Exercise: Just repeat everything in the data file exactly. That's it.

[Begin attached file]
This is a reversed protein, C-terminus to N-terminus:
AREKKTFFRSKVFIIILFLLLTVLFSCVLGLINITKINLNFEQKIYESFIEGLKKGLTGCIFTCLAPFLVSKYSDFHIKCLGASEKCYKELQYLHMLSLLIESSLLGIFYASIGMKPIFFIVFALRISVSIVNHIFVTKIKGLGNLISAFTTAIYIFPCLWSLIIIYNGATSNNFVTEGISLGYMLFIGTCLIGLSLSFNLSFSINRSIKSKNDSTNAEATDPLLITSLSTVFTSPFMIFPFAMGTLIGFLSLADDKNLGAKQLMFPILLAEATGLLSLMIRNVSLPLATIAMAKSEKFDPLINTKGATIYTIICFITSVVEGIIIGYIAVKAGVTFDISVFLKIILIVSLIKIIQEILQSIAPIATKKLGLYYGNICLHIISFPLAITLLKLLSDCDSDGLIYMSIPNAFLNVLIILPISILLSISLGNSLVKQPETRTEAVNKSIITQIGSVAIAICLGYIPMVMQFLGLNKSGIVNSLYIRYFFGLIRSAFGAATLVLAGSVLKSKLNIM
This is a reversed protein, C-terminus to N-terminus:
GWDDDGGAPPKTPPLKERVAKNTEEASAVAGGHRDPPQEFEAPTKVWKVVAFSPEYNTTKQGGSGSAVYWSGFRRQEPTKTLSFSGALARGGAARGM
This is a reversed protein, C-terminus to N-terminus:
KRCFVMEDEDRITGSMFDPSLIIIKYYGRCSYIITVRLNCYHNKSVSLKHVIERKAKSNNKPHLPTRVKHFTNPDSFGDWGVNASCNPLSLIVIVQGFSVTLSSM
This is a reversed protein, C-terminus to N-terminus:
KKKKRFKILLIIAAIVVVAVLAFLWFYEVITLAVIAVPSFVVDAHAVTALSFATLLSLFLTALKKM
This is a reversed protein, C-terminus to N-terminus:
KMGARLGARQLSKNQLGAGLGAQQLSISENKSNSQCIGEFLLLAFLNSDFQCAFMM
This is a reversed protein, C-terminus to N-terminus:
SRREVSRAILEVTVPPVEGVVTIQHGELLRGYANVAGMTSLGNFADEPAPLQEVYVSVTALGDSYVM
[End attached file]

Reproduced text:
This is a reversed protein, C-terminus to N-terminus:
AREKKTFFRSKVFIIILFLLLTVLFSCVLGLINITKINLNFEQKIYESFIEGLKKGLTGCIFTCLAPFLVSKYSDFHIKCLGASEKCYKELQYLHMLSLLIESSLLGIFYASIGMKPIFFIVFALRISVSIVNHIFVTKIKGLGNLISAFTTAIYIFPCLWSLIIIYNGATSNNFVTEGISLGYMLFIGTCLIGLSLSFNLSFSINRSIKSKNDSTNAEATDPLLITSLSTVFTSPFMIFPFAMGTLIGFLSLADDKNLGAKQLMFPILLAEATGLLSLMIRNVSLPLATIAMAKSEKFDPLINTKGATIYTIICFITSVVEGIIIGYIAVKAGVTFDISVFLKIILIVSLIKIIQEILQSIAPIATKKLGLYYGNICLHIISFPLAITLLKLLSDCDSDGLIYMSIPNAFLNVLIILPISILLSISLGNSLVKQPETRTEAVNKSIITQIGSVAIAICLGYIPMVMQFLGLNKSGIVNSLYIRYFFGLIRSAFGAATLVLAGSVLKSKLNIM
This is a reversed protein, C-terminus to N-terminus:
GWDDDGGAPPKTPPLKERVAKNTEEASAVAGGHRDPPQEFEAPTKVWKVVAFSPEYNTTKQGGSGSAVYWSGFRRQEPTKTLSFSGALARGGAARGM
This is a reversed protein, C-terminus to N-terminus:
KRCFVMEDEDRITGSMFDPSLIIIKYYGRCSYIITVRLNCYHNKSVSLKHVIERKAKSNNKPHLPTRVKHFTNPDSFGDWGVNASCNPLSLIVIVQGFSVTLSSM
This is a reversed protein, C-terminus to N-terminus:
KKKKRFKILLIIAAIVVVAVLAFLWFYEVITLAVIAVPSFVVDAHAVTALSFATLLSLFLTALKKM
This is a reversed protein, C-terminus to N-terminus:
KMGARLGARQLSKNQLGAGLGAQQLSISENKSNSQCIGEFLLLAFLNSDFQCAFMM
This is a reversed protein, C-terminus to N-terminus:
SRREVSRAILEVTVPPVEGVVTIQHGELLRGYANVAGMTSLGNFADEPAPLQEVYVSVTALGDSYVM